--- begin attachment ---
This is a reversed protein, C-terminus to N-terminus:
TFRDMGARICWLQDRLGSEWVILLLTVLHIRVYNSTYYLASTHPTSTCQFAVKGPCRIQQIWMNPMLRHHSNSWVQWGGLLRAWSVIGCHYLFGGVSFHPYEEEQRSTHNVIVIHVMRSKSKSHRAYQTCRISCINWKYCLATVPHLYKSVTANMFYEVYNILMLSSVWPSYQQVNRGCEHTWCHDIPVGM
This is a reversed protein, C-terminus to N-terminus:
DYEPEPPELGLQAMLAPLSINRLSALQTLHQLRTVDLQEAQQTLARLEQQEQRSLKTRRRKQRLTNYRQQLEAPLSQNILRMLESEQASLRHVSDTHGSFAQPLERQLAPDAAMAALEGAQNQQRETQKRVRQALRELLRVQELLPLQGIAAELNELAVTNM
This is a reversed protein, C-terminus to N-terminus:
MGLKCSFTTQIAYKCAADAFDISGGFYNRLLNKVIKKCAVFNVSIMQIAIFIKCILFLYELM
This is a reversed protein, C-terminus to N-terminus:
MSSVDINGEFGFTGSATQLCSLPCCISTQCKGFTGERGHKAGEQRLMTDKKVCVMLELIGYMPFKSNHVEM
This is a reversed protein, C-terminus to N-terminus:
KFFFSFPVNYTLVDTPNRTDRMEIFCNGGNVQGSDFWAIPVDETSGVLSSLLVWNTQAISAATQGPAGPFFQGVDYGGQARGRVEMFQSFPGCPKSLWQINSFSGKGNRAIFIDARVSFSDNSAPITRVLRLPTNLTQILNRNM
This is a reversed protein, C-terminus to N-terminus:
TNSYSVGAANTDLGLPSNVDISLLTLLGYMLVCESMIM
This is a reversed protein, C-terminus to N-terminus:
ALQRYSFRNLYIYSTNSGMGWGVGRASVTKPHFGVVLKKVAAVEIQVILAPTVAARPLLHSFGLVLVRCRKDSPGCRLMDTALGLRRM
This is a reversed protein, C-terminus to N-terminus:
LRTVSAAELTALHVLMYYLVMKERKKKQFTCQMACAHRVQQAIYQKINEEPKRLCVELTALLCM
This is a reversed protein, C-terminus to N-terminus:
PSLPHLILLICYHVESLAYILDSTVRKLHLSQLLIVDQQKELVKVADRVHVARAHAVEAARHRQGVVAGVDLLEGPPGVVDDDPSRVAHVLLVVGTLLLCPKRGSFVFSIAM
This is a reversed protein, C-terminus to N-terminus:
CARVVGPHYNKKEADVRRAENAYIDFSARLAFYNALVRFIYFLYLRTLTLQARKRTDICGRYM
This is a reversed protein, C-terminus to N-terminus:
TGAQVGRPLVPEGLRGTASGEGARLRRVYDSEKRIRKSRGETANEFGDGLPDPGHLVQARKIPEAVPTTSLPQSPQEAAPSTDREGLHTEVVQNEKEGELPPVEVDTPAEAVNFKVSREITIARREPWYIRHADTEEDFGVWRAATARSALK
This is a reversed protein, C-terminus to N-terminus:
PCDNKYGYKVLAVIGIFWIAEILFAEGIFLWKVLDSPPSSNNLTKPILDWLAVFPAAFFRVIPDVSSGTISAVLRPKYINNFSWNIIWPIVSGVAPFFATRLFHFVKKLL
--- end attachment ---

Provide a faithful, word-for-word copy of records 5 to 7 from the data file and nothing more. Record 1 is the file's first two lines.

This is a reversed protein, C-terminus to N-terminus:
KFFFSFPVNYTLVDTPNRTDRMEIFCNGGNVQGSDFWAIPVDETSGVLSSLLVWNTQAISAATQGPAGPFFQGVDYGGQARGRVEMFQSFPGCPKSLWQINSFSGKGNRAIFIDARVSFSDNSAPITRVLRLPTNLTQILNRNM
This is a reversed protein, C-terminus to N-terminus:
TNSYSVGAANTDLGLPSNVDISLLTLLGYMLVCESMIM
This is a reversed protein, C-terminus to N-terminus:
ALQRYSFRNLYIYSTNSGMGWGVGRASVTKPHFGVVLKKVAAVEIQVILAPTVAARPLLHSFGLVLVRCRKDSPGCRLMDTALGLRRM